February 7, 2009 § 3 Comments
After a morning discussion with Philip about his fears for our future—I’m running of money and the publishers aren’t publishing; everyone in his company is getting a pay cut, plus no bonuses—he left to spend the day with Christine. I told him to have a good time and he muttered because he thought I didn’t mean it. But I did. After 8 ½ years my jealousy is like an old dog that sleeps all the time unless you kick it. It got kicked a few weeks ago and it’s keeping out of the way.
I worked on my novel for a couple of hours (7 pages!) and then went online. I decided to survey the fears of others, and sampled a dozen catastrophe blogs, the ones that insist we’re facing something far worse than the Great Depression: a meltdown of the whole system, capitalism kaput, riots, starvation—everything but a devolution into tree-living apes, though I’m sure there’s somebody talking about that.
Should I be more afraid? Should I make jokes? Would my building allow me to raise chickens in my bathtub? Will they allow it in six months?
I can’t sort through the welter of information to have any idea what’s coming. I don’t have the experience or education, not to mention that the future is notoriously surprising. I’m also better off than Philip, even though he has a job, because this great loss and uncertainty has unlocked my creativity in a way nothing has since I was a child and my brother and father died. But this time I know where grief leads and I’m not following. I can write from the bright side of change.
Of course it helps that I’ve lost money, not beloved people.
Philip was disparaging Facebook last night and I said that all this networking, connecting to friends and relatives who’d otherwise be far off the map, might be a great boon if we have a real Depression. More solidarity, more links to obtain help, barter, trade information and cheer. “It brings people together,” I said.
“So does war and plague.”
“I’m putting that in the blog.”
“It’s a good line, isn’t it?”
“Actually plague doesn’t bring people together. More the opposite.”
“It joins everyone in death.” He was scrolling through his blackberry to see if there were any responses to the memo he had to write at the last minute.
We were waiting for our chocolate soufflé in a French restaurant: his idea, his credit card. I had called him earlier to say—maybe we shouldn’t go out to eat, honey, I can cook—but couldn’t reach him because he was working so hard, now that his assistant has been laid off.
For the most part, it was a lovely evening. We talked politics and I reveled in his smarts—he has a kind of real-world intelligence I don’t, and most of my friends don’t. And when he jokes about death, it’s so unexpected (death’s my province, he loathes the place) that it lifts my spirits.
“What a pair we make,” he didn’t say, but he’s said it often before.
About the apocalypse blogs: this country suffers from a surfeit of imagination. Too many movies about a future dystopian America (road rage with zombies) too much excitement in the media about all things violent and strange. Too many guns and people who want to use them. Granted, we also have the experience of Katrina, and the stories of other countries’ collapses. Argentina on the one hand; Rwanda on the other.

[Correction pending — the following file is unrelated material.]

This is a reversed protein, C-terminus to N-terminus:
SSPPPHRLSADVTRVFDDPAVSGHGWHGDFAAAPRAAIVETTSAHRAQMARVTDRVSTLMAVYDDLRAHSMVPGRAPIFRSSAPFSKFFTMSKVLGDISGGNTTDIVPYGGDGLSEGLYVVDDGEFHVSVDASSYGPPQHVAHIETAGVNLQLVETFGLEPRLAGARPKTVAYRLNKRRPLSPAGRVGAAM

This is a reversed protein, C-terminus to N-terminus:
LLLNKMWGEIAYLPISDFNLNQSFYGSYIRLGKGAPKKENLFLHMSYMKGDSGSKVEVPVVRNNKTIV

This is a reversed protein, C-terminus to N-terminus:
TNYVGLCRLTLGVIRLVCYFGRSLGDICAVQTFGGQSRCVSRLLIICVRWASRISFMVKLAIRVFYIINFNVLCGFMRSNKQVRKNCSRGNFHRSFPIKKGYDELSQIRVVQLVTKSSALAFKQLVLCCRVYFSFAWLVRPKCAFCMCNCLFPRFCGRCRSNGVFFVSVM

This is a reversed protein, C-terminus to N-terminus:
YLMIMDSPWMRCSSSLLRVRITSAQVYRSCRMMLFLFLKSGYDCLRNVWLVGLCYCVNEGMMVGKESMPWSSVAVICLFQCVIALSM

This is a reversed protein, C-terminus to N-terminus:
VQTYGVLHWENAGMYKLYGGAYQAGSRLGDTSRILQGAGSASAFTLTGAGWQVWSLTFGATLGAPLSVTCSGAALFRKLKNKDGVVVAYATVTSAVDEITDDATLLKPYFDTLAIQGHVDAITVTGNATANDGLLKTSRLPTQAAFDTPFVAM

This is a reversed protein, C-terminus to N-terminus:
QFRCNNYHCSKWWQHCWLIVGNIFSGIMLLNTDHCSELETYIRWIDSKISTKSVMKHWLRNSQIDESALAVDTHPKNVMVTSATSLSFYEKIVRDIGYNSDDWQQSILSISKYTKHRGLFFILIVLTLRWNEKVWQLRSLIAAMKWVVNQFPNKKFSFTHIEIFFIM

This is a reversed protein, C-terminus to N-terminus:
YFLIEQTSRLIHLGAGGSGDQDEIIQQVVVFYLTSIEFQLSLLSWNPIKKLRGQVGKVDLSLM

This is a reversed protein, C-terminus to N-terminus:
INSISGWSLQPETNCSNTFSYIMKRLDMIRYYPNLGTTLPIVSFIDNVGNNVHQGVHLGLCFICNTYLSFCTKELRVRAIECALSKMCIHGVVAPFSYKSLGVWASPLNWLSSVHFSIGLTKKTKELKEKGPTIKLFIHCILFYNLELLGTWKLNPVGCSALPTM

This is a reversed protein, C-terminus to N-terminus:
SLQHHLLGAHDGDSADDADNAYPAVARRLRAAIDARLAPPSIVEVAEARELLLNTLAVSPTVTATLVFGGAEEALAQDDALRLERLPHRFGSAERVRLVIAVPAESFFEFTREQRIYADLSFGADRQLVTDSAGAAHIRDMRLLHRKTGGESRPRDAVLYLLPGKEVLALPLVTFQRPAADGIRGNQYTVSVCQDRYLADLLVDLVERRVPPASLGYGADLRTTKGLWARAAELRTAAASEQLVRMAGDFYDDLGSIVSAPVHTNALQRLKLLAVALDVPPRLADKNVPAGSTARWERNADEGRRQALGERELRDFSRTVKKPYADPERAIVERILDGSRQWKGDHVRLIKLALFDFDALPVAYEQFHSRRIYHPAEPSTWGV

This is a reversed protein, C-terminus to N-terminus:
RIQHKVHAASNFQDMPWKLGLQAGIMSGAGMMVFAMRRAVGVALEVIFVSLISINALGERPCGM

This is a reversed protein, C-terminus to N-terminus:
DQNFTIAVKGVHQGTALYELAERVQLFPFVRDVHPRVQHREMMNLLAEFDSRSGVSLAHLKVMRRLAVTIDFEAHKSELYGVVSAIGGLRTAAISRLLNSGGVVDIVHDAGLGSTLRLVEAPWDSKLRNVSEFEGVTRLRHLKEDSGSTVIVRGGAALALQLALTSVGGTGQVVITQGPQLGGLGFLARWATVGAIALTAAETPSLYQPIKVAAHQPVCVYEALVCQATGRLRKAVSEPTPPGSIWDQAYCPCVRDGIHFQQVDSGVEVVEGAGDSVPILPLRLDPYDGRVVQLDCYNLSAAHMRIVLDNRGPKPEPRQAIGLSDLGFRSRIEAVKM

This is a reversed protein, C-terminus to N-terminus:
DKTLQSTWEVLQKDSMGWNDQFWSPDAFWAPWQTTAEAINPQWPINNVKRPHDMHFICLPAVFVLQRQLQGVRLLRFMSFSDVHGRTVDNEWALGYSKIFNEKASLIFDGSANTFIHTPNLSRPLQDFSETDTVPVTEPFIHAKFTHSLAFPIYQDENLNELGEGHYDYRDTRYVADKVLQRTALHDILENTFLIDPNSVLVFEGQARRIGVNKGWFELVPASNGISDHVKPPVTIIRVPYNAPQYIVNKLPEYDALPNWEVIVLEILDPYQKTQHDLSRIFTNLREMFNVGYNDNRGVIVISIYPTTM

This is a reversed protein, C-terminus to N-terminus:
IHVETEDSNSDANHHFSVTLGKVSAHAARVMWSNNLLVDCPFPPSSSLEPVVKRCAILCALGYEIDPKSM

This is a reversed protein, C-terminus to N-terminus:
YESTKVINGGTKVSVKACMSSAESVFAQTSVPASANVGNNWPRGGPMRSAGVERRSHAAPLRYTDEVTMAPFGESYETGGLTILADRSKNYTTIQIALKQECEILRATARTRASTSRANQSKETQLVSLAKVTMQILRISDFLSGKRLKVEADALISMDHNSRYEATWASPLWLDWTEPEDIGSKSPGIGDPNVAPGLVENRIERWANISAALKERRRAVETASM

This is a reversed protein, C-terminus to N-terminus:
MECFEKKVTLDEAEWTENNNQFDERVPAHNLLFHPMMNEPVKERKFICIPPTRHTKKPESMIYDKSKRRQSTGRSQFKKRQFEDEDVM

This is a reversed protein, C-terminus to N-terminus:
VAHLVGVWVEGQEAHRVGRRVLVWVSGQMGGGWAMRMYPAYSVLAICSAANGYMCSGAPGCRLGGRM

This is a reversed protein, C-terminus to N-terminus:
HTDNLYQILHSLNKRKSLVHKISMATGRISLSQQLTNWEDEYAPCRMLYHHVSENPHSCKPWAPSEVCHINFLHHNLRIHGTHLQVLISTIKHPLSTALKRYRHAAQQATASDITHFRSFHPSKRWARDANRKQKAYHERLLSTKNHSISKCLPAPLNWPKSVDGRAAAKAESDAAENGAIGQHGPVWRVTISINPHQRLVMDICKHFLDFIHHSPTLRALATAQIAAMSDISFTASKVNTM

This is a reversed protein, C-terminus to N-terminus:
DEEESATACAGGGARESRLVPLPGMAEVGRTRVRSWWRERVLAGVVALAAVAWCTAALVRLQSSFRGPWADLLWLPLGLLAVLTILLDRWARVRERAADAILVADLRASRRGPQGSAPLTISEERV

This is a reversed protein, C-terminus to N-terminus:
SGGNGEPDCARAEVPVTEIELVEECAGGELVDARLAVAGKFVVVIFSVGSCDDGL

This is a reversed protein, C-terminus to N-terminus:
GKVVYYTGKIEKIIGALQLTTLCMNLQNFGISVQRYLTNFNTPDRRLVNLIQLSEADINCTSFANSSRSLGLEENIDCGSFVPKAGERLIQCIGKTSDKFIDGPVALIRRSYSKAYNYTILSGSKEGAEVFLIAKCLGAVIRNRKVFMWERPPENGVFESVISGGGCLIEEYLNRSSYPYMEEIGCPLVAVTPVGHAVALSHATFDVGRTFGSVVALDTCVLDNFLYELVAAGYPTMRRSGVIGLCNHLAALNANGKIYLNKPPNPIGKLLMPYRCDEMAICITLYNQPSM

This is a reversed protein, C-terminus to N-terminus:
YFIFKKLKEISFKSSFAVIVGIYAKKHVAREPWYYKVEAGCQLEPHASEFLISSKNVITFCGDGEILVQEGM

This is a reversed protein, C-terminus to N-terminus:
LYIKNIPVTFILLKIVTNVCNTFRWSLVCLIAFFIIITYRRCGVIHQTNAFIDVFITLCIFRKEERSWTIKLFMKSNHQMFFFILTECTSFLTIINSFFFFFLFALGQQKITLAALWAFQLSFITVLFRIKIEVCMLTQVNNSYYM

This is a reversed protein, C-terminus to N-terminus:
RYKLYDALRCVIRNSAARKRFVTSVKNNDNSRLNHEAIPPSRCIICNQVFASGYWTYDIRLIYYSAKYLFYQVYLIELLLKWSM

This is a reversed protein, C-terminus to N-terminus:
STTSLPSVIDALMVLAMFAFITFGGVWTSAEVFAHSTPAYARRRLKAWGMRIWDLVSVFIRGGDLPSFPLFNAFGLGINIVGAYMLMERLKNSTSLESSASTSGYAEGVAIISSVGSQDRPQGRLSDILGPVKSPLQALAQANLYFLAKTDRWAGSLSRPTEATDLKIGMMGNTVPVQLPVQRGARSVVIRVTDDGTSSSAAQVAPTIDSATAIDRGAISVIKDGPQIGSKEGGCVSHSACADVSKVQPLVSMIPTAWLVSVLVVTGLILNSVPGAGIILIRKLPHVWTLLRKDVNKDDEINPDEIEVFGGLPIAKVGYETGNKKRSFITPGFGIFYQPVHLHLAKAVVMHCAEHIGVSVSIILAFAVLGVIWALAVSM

In the current New Yorker, John Updike is quoted talking about the Great Depression. Where he grew up, in a small town in Pennsylvania, when hoboes came to the back door the custom was to give them a dollar. A dollar was a lot of money in the 1930’s. Are we so much worse now?
Agree with so much of what you say. I think for Americans the Default Setting is Prosperity and Happiness, or the illusions that we can just get them if we work hard enough at it. The rest of the world (or certainly the Chinese, anyway) aren’t as shocked when things get really, really bad. Maybe that’s a rsult of having serfdom less then a hundred years ago, and things like the civil war, the Great Leap Forward, the Japanese invasion, and the Cultural Revolution within living memory on your own soil. When things don’t get really, really awful for a decade or two, maybe an anxiety builds as you wait for the other shoe to drop.
Nevertheless, people have short memories. I would’ve thought Vietnam would have prevented Iraq. No…
I think the dollar for the men at the back door WAS a lot back then, but it also represented an awareness that these men were liable to actually starve to death. There was little public or private safety net in place.
It was nice to think of you two out at dinner…
I have to stop reading this blog for now. There are private conversations I don’t want to hear about – Pain, confusion and jealousy in the midst of failed marriages, secrets and adultery.
we had hoboes coming to the back door in the thirties too. They were given a big plate of food and ate it sitting on the back steps. Often they asked for work but we didn’t have any.My sister and I used to walk around the little lake, up yhe river that fedit, up the hill that overlooked the railroad tracks and stare down at the men who had jumped off the train and were cooking something over a small fire. We were sort of scared but much more curious.